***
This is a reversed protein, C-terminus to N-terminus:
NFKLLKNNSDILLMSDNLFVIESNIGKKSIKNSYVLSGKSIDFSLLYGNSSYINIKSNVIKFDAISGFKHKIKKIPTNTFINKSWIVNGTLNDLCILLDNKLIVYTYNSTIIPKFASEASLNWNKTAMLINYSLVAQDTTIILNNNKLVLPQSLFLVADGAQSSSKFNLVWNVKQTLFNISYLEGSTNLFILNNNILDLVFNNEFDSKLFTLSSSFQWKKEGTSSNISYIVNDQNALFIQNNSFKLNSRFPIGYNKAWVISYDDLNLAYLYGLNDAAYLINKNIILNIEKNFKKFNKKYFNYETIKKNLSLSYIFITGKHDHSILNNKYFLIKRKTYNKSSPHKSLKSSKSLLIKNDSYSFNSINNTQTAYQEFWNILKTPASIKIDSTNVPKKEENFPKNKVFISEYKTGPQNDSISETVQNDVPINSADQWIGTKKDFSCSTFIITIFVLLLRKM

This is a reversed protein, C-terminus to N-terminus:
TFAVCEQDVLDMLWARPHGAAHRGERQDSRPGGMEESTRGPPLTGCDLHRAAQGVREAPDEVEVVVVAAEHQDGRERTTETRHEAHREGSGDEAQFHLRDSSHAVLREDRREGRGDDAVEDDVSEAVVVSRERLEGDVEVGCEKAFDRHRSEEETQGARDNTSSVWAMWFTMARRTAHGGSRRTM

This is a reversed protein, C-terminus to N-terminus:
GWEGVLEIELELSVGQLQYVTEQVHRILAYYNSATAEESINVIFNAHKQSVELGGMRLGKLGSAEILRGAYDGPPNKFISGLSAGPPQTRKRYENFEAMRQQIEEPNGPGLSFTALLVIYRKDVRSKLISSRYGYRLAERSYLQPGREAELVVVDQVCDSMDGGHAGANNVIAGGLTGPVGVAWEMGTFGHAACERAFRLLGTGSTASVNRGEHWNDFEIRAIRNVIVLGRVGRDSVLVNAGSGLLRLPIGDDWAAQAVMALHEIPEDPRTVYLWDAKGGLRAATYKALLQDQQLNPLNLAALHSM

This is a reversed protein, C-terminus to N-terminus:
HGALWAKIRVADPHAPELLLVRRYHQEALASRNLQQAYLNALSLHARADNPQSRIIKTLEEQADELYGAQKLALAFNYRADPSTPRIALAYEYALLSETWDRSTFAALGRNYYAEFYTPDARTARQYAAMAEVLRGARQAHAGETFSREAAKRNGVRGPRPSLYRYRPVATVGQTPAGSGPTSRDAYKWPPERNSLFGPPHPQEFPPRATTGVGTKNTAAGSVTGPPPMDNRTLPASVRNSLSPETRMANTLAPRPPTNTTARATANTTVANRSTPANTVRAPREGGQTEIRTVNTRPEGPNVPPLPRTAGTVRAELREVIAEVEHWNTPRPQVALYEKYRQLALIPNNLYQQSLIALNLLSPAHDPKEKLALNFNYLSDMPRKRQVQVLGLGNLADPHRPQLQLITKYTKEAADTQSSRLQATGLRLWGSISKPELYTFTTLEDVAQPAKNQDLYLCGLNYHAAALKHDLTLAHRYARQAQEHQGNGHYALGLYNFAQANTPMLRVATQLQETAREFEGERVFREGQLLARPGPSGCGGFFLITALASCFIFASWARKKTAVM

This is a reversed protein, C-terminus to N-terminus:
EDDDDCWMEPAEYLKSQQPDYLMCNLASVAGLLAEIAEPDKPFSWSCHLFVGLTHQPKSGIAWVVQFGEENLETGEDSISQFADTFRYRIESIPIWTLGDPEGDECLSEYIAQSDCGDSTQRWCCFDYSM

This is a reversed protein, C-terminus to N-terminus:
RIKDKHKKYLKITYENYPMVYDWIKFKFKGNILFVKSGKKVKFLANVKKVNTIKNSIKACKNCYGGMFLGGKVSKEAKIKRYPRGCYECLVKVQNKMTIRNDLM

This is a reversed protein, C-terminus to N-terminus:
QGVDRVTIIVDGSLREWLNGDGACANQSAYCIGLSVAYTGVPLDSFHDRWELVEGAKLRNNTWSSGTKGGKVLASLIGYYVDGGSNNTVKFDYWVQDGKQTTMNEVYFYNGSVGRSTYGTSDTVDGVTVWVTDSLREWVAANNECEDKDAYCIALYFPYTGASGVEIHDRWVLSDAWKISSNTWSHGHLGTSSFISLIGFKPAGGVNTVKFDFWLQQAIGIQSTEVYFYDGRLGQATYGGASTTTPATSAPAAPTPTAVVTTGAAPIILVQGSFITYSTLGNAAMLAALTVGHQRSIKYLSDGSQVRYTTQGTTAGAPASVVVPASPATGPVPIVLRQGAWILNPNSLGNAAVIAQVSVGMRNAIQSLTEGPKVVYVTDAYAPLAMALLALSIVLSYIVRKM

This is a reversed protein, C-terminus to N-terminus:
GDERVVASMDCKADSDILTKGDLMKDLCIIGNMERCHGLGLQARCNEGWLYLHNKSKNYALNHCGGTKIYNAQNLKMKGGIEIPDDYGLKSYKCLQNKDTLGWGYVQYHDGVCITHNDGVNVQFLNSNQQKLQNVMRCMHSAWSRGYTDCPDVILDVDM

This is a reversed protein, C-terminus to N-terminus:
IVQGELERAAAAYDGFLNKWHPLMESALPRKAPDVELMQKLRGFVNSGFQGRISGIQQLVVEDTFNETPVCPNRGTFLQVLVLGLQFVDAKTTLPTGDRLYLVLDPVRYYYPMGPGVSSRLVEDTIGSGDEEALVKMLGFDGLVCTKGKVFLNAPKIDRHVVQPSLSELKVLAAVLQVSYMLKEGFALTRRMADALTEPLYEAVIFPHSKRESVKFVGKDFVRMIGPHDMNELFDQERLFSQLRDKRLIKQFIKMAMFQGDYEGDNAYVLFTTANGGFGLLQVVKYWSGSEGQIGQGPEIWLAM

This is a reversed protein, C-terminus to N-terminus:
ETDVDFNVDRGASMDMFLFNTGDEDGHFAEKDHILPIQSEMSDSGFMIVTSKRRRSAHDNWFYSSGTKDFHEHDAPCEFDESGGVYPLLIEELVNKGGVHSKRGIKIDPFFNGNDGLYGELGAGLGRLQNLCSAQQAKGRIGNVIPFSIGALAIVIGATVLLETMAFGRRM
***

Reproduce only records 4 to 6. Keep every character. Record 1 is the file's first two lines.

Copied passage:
This is a reversed protein, C-terminus to N-terminus:
HGALWAKIRVADPHAPELLLVRRYHQEALASRNLQQAYLNALSLHARADNPQSRIIKTLEEQADELYGAQKLALAFNYRADPSTPRIALAYEYALLSETWDRSTFAALGRNYYAEFYTPDARTARQYAAMAEVLRGARQAHAGETFSREAAKRNGVRGPRPSLYRYRPVATVGQTPAGSGPTSRDAYKWPPERNSLFGPPHPQEFPPRATTGVGTKNTAAGSVTGPPPMDNRTLPASVRNSLSPETRMANTLAPRPPTNTTARATANTTVANRSTPANTVRAPREGGQTEIRTVNTRPEGPNVPPLPRTAGTVRAELREVIAEVEHWNTPRPQVALYEKYRQLALIPNNLYQQSLIALNLLSPAHDPKEKLALNFNYLSDMPRKRQVQVLGLGNLADPHRPQLQLITKYTKEAADTQSSRLQATGLRLWGSISKPELYTFTTLEDVAQPAKNQDLYLCGLNYHAAALKHDLTLAHRYARQAQEHQGNGHYALGLYNFAQANTPMLRVATQLQETAREFEGERVFREGQLLARPGPSGCGGFFLITALASCFIFASWARKKTAVM

This is a reversed protein, C-terminus to N-terminus:
EDDDDCWMEPAEYLKSQQPDYLMCNLASVAGLLAEIAEPDKPFSWSCHLFVGLTHQPKSGIAWVVQFGEENLETGEDSISQFADTFRYRIESIPIWTLGDPEGDECLSEYIAQSDCGDSTQRWCCFDYSM

This is a reversed protein, C-terminus to N-terminus:
RIKDKHKKYLKITYENYPMVYDWIKFKFKGNILFVKSGKKVKFLANVKKVNTIKNSIKACKNCYGGMFLGGKVSKEAKIKRYPRGCYECLVKVQNKMTIRNDLM